Place names are quite common in Scotland, and many may have their origins in other languages. 

  1. Argyll - From the region of Argyll. Alternative spelling Argyle. 
  2. Burns - Burns is derived from a burnt house, a dwelling near a burn or stream.
  3. Crawford - A person from the settlement of Crawford in Lanarkshire.
  4. Findlay - Findlay is a county in Scotland. Alternate spellings include Findley, Finley, and Finlay.
  5. Galbraith - Britons who lived in Scotland; there was an influx of Britons to Scotland after the Anglo-Saxon conquest of 1066.
  6. Hamilton - From the mountain town. 
  7. Kelly - Wood. This could indicate someone who lived near the woods or worked with wood.
  8. Moray - Moray is a surname that originates from the area near the Moray Sea. Moray is sometimes used as a first name for boys.
  9. Ross - This last name indicates a person from the region of Ross.
  10. Shaw - A person who lives near a copse or thicket.

Physical Characteristic Scottish Surnames

In the verdant lands of Scotland, surnames often sprang from the physical attributes of an ancestor. Here, you'll find a list of Scottish surnames that originated from distinctive characteristics, painting portraits of the bearers from generations past. These names chronicle tales of rugged physiques and notable features that have been passed down through the ages.

  1. Allan - Allan means fair or handsome. Alternate spellings include Allen, Alan, and Allanach.
  2. Duncan - Brown warrior. 
  3. Kerr - Small and dark-skinned.
  4. MacKenzie - Comely. Mackenzie is quite commonly found on lists of baby names for girls. 
  5. Reid - A red or ruddy face.

Patronymic Scottish Surnames

The rich tapestry of Scottish heritage is laced with patronymic surnames—those derived from the given name of one's father or ancestor. In this compilation, we explore the legacy of Scottish patronymic surnames, uncovering the lineage and ancestry entwined within each name. Through these names, one can trace the lineage of a family back through the mists of time.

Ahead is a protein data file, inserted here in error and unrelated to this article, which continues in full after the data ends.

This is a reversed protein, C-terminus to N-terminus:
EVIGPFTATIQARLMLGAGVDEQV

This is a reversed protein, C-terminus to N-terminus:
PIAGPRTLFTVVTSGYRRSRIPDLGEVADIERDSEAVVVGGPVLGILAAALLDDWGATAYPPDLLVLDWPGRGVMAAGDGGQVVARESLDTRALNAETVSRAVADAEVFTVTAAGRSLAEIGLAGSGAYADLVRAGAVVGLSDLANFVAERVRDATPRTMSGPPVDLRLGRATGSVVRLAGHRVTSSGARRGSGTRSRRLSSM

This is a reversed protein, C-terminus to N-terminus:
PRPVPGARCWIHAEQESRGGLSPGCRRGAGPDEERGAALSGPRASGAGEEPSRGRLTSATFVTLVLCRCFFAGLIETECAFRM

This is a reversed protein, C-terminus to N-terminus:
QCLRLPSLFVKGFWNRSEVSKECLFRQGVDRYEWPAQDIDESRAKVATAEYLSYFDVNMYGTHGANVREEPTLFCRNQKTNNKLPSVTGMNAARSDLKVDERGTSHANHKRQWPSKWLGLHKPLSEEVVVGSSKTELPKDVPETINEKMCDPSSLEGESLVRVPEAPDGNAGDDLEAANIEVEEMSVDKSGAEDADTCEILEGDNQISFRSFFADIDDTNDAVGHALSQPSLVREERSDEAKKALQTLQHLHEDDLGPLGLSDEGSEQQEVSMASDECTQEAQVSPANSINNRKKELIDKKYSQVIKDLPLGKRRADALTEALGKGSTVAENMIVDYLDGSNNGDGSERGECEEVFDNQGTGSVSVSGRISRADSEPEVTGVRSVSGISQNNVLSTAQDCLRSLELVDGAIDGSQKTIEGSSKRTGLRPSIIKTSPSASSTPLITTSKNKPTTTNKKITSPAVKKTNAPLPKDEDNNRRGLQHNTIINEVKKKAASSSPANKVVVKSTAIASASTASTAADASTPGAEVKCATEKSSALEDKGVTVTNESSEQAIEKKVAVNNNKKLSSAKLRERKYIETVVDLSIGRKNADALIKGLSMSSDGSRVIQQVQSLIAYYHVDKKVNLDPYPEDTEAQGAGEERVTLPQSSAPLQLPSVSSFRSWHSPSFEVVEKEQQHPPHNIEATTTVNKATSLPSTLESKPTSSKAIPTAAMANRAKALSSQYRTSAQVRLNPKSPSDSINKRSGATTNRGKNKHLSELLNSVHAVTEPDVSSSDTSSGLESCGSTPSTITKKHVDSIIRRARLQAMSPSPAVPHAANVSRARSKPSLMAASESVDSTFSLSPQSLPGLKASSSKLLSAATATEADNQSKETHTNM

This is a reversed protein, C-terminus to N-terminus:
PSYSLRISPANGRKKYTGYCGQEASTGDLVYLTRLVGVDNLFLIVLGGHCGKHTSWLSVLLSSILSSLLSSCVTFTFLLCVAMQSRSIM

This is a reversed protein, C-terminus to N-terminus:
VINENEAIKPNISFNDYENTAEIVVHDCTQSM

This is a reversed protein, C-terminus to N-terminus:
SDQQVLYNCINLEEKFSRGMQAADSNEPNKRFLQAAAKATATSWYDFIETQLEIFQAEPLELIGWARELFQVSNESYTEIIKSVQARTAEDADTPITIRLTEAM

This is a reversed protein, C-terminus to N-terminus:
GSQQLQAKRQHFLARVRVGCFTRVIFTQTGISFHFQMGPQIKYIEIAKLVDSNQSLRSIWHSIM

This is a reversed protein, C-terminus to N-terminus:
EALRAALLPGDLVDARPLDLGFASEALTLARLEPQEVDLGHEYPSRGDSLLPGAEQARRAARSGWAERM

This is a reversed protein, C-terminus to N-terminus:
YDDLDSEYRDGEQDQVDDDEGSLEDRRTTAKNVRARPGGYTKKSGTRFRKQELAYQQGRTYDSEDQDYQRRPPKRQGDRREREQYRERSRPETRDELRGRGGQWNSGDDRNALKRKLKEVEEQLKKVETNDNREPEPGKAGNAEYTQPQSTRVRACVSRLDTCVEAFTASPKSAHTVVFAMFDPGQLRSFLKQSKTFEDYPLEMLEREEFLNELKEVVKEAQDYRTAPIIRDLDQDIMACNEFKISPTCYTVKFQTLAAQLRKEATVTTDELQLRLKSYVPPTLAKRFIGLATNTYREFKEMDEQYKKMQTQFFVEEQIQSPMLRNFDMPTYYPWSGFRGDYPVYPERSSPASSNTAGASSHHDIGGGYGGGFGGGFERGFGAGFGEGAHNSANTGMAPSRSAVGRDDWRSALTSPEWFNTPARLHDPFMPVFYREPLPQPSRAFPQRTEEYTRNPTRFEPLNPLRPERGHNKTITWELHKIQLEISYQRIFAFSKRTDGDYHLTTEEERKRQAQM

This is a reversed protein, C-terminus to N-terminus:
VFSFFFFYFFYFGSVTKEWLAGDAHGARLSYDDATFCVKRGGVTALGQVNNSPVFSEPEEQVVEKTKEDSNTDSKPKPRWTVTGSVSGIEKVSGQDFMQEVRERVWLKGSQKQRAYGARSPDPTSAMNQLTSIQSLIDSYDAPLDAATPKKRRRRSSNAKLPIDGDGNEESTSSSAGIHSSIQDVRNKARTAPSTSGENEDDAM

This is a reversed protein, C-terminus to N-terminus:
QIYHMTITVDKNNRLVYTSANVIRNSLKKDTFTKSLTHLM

1. Anderson - Son of Anders.
  2. Donaldson - Son of Donald.
  3. Ferguson - Son of Fergus.
  4. Gibson - Son of Gilbert. Gilbert means bright, noble youth.
  5. Hughes - Welsh in origin, means descendant of Adoh or Fire “MacAdoh” son of fire. Last names that originate from the same meaning include McKay, Makey, Mackay, and MacHugh.
  6. McLean - Servant of John.
  7. MacLeod - Son of Leod. 
  8. Robertson - Son of Robert. 
  9. Watson - Son of Walter. Watt or Watts was a nickname for people named Walter.
  10. Williamson - Son of William. 

What Is a Traditional Scottish Last Name?

There are many common and traditional Scottish surnames in use today. Delve into the meanings behind these surnames to understand more about the Scottish people who first bore these names. Is your name on the list?

  • Abercrombie - Originating from the place name in Fife, it means "from the bend of the crooked stream."
  • Abernathy - Deriving from the place Abriachan, it translates to "mouth of the river Nethy."
  • Anderson - Meaning "son of Andrew," it points to a paternal lineage from a common given name.
  • Brown - Reflective of an ancestor's brown hair or perhaps brown complexion.
  • Campbell - Of Gaelic origin, meaning "crooked mouth" from "cam" (crooked) and "beul" (mouth).
  • Gunn - Hailing from the Norse word "Gunnr," it references to a "war" or a warrior.
  • MacDonald - Signifying "son of Donald," with Donald meaning "world ruler."
  • MacGregor - Meaning "son of Gregory," with Gregory commonly meaning "watchful" or "vigilant."
  • Robertson - Indicating "son of Robert," with Robert typically meaning "bright fame."
  • Scott - Originally referring to a person from Scotland or a speaker of Scottish Gaelic.
  • Smith - Denoting a worker in metal, a common occupation in historic Scotland.
  • Stewart - Tracing back to the occupational role of a steward in charge of an estate or household.
  • Thompson - Meaning "son of Thom" or "son of Thomas," it reflects a lineage to an individual named Thom or Thomas.
  • Wallace - Derived from "waleis," which is Norman French for "foreigner" or "Welshman."
  • Wilson - Signifying "son of Will," with Will a diminutive of William, meaning "resolute protection."

L. Elizabeth Forry

About L. Elizabeth Forry

L. Elizabeth Forry is an Early Childhood Educator with 15 years of classroom… Read more